Smoking in Casinos Causes Toxic Legacy

Smoking in Casinos Causes Toxic LegacySmoking may be banned in most casinos across the US, but these venues are still coated in massive amounts of toxic residue left behind from the time when it was permitted, according to a new study conducted by San Diego State University (SDSU).
In scientific terms, this residue is referred to as ‘thirdhand smoke’ and can apparently be found in abundance on these establishments’ walls, furniture, curtains and carpets. While potentially not enough to cause any real harm to customers and employees, concerns exist that they could become carcinogenic if mixed with other chemical elements in the air.
Commenting upon the discovery, Georg Matt, SDSU psychologist and the study’s lead author, concluded that people visiting casinos even six months after a smoking ban had been enacted would inevitably encounter more thirdhand smoke than other places where smoking may have taken place, such as a smoker’s home. This is due to the high concentrations of smoke build up inside casinos, and elaborating further on its implications, Matt explained that nonsmokers were are at risk of being exposed to higher levels of thirdhand smoke in a casino than other thirdhand smoke-polluted areas.
Ultimately, the study concludes that smoking should never be permitted indoors, and that the longer the practice has been allowed to continue then the more difficult and costly it subsequently becomes to clean up that environment.
“Tobacco should never be smoked indoors unless you are prepared to pay the price for extensive clean up,” explained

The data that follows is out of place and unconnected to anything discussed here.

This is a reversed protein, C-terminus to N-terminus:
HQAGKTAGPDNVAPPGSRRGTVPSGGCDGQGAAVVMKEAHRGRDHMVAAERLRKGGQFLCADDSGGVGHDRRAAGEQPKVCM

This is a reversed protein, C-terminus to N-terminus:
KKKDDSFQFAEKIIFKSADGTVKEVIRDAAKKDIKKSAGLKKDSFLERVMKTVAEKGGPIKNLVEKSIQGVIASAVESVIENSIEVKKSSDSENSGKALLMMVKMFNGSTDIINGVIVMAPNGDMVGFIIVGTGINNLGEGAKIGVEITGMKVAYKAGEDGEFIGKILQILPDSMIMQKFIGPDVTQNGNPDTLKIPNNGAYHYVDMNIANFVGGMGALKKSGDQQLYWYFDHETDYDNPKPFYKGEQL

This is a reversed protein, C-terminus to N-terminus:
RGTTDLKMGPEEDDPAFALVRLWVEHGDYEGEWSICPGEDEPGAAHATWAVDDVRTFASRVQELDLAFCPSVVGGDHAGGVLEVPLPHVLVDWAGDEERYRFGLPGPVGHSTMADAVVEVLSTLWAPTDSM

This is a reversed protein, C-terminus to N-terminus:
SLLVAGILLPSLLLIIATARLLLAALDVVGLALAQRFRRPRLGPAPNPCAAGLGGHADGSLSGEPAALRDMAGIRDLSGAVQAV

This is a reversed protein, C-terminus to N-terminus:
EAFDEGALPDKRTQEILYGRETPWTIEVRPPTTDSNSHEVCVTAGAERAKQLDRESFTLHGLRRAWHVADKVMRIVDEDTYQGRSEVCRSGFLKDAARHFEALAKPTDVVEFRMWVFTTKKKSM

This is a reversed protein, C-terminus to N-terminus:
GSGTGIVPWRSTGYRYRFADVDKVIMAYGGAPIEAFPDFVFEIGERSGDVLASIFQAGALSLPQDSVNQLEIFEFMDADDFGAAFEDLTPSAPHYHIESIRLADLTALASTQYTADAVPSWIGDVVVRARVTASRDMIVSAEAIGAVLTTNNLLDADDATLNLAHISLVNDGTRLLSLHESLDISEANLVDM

Matt. “The sooner you stop smoking indoors, the sooner you will benefit from clean air and the less it will cost to clean up the toxic legacy.”
Another important point addressed in the study concerns the use of ventilation systems in casinos to air its indoor environment. Nevertheless, these systems do little to reduce the build up of toxic residue caused by thirdhand smoke, which according to the study could only be accomplished by intensive surface cleaning, or even surface replacement.
Currently, there are 14 US states without any statewide ban on smoking at workplaces, bars and restaurants, with the list including Alabama, Alaska, Arkansas, Georgia, Kentucky, Mississippi, Missouri, Oklahoma, South Carolina, Tennessee, Texas, Virginia, West Virginia, and Wyoming. Instead, proprietors are required to allocate smoking and non-smoking areas, as well as posting warning signs.

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